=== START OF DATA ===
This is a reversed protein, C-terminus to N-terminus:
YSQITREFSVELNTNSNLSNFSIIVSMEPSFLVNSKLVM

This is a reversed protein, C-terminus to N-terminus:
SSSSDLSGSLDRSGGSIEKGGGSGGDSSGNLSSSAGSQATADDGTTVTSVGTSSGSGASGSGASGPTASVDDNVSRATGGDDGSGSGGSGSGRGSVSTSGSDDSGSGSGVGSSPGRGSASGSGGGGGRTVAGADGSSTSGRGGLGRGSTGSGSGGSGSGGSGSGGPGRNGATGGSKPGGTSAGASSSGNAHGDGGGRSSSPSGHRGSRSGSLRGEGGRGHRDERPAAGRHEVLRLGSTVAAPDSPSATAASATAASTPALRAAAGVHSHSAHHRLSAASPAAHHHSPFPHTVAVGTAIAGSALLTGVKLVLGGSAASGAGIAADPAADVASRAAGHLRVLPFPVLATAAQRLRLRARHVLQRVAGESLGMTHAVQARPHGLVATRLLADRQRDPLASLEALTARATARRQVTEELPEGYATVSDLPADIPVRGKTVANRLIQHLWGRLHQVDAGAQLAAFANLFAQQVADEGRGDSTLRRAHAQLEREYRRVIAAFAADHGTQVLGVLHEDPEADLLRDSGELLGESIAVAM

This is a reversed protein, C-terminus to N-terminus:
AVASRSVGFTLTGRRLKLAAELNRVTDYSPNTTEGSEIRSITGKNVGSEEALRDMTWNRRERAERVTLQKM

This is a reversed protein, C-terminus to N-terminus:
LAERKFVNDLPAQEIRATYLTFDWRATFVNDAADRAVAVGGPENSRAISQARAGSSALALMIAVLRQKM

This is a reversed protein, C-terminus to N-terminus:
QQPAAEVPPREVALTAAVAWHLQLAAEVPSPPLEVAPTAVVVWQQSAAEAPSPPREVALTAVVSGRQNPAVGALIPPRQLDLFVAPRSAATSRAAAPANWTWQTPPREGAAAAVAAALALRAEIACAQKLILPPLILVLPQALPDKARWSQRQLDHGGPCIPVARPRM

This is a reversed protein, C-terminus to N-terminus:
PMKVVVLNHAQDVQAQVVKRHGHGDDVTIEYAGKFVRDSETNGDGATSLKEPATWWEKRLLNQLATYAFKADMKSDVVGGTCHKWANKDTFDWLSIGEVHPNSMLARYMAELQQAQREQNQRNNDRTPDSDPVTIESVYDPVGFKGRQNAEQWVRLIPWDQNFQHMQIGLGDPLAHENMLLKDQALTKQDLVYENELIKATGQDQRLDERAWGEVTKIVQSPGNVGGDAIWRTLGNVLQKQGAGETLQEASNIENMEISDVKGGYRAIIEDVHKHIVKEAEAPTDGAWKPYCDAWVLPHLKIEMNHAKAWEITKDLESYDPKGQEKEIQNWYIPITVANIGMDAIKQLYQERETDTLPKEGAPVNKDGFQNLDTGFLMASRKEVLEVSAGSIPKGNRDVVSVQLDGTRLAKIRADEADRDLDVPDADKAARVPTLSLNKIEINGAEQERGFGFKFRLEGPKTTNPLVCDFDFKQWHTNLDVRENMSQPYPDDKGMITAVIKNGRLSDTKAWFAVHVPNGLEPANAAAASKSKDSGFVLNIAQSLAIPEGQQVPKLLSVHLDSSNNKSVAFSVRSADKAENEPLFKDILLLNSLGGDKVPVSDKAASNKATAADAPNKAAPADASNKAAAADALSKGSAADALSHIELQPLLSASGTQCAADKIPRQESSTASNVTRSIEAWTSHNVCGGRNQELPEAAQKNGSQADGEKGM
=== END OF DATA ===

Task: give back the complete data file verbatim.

This is a reversed protein, C-terminus to N-terminus:
YSQITREFSVELNTNSNLSNFSIIVSMEPSFLVNSKLVM

This is a reversed protein, C-terminus to N-terminus:
SSSSDLSGSLDRSGGSIEKGGGSGGDSSGNLSSSAGSQATADDGTTVTSVGTSSGSGASGSGASGPTASVDDNVSRATGGDDGSGSGGSGSGRGSVSTSGSDDSGSGSGVGSSPGRGSASGSGGGGGRTVAGADGSSTSGRGGLGRGSTGSGSGGSGSGGSGSGGPGRNGATGGSKPGGTSAGASSSGNAHGDGGGRSSSPSGHRGSRSGSLRGEGGRGHRDERPAAGRHEVLRLGSTVAAPDSPSATAASATAASTPALRAAAGVHSHSAHHRLSAASPAAHHHSPFPHTVAVGTAIAGSALLTGVKLVLGGSAASGAGIAADPAADVASRAAGHLRVLPFPVLATAAQRLRLRARHVLQRVAGESLGMTHAVQARPHGLVATRLLADRQRDPLASLEALTARATARRQVTEELPEGYATVSDLPADIPVRGKTVANRLIQHLWGRLHQVDAGAQLAAFANLFAQQVADEGRGDSTLRRAHAQLEREYRRVIAAFAADHGTQVLGVLHEDPEADLLRDSGELLGESIAVAM

This is a reversed protein, C-terminus to N-terminus:
AVASRSVGFTLTGRRLKLAAELNRVTDYSPNTTEGSEIRSITGKNVGSEEALRDMTWNRRERAERVTLQKM

This is a reversed protein, C-terminus to N-terminus:
LAERKFVNDLPAQEIRATYLTFDWRATFVNDAADRAVAVGGPENSRAISQARAGSSALALMIAVLRQKM

This is a reversed protein, C-terminus to N-terminus:
QQPAAEVPPREVALTAAVAWHLQLAAEVPSPPLEVAPTAVVVWQQSAAEAPSPPREVALTAVVSGRQNPAVGALIPPRQLDLFVAPRSAATSRAAAPANWTWQTPPREGAAAAVAAALALRAEIACAQKLILPPLILVLPQALPDKARWSQRQLDHGGPCIPVARPRM

This is a reversed protein, C-terminus to N-terminus:
PMKVVVLNHAQDVQAQVVKRHGHGDDVTIEYAGKFVRDSETNGDGATSLKEPATWWEKRLLNQLATYAFKADMKSDVVGGTCHKWANKDTFDWLSIGEVHPNSMLARYMAELQQAQREQNQRNNDRTPDSDPVTIESVYDPVGFKGRQNAEQWVRLIPWDQNFQHMQIGLGDPLAHENMLLKDQALTKQDLVYENELIKATGQDQRLDERAWGEVTKIVQSPGNVGGDAIWRTLGNVLQKQGAGETLQEASNIENMEISDVKGGYRAIIEDVHKHIVKEAEAPTDGAWKPYCDAWVLPHLKIEMNHAKAWEITKDLESYDPKGQEKEIQNWYIPITVANIGMDAIKQLYQERETDTLPKEGAPVNKDGFQNLDTGFLMASRKEVLEVSAGSIPKGNRDVVSVQLDGTRLAKIRADEADRDLDVPDADKAARVPTLSLNKIEINGAEQERGFGFKFRLEGPKTTNPLVCDFDFKQWHTNLDVRENMSQPYPDDKGMITAVIKNGRLSDTKAWFAVHVPNGLEPANAAAASKSKDSGFVLNIAQSLAIPEGQQVPKLLSVHLDSSNNKSVAFSVRSADKAENEPLFKDILLLNSLGGDKVPVSDKAASNKATAADAPNKAAPADASNKAAAADALSKGSAADALSHIELQPLLSASGTQCAADKIPRQESSTASNVTRSIEAWTSHNVCGGRNQELPEAAQKNGSQADGEKGM